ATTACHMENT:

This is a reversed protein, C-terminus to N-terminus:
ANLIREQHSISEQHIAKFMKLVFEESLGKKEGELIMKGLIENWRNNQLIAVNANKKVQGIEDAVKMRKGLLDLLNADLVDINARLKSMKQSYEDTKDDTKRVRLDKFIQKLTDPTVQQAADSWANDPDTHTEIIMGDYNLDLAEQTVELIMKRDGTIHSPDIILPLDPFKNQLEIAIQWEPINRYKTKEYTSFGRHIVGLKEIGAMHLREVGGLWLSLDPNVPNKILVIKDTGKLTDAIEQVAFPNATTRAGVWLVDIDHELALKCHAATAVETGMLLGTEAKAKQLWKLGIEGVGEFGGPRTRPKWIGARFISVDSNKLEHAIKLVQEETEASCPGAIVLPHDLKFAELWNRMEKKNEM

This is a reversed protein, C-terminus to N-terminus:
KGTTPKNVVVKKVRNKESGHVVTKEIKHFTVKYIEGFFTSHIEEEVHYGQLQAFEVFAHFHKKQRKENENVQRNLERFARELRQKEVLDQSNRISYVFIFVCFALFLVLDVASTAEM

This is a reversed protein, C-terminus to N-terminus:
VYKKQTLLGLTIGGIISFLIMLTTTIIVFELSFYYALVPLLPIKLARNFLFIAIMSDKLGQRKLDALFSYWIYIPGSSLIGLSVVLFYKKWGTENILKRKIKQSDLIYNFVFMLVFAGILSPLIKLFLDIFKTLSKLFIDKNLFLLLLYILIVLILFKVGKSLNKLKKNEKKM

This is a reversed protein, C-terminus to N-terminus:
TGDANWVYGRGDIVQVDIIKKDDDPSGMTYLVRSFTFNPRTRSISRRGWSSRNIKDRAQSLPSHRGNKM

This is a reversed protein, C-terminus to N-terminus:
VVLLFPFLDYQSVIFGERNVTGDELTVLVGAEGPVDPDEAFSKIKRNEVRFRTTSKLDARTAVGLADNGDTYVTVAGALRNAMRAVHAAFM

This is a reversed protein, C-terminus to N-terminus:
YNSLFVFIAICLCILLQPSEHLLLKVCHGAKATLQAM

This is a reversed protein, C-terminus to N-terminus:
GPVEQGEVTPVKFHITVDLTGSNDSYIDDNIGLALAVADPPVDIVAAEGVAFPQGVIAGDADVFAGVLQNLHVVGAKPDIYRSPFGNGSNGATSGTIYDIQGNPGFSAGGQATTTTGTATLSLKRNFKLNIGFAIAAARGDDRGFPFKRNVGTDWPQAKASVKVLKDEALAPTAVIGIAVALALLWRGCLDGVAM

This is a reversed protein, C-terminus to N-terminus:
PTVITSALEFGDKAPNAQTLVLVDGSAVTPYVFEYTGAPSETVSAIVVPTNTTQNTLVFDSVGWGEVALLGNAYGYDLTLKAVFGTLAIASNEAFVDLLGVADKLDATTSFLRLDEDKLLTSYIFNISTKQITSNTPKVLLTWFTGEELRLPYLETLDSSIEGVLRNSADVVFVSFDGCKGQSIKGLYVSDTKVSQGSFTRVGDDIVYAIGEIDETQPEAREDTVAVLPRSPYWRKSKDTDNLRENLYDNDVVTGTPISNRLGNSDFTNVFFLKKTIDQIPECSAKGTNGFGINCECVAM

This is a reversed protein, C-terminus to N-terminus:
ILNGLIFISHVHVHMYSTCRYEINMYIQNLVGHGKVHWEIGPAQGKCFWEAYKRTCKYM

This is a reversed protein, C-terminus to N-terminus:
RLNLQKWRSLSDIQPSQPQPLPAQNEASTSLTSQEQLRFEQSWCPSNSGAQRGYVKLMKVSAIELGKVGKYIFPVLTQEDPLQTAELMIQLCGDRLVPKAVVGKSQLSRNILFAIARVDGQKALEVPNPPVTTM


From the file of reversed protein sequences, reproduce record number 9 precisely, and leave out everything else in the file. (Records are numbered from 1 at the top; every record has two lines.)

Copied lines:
This is a reversed protein, C-terminus to N-terminus:
ILNGLIFISHVHVHMYSTCRYEINMYIQNLVGHGKVHWEIGPAQGKCFWEAYKRTCKYM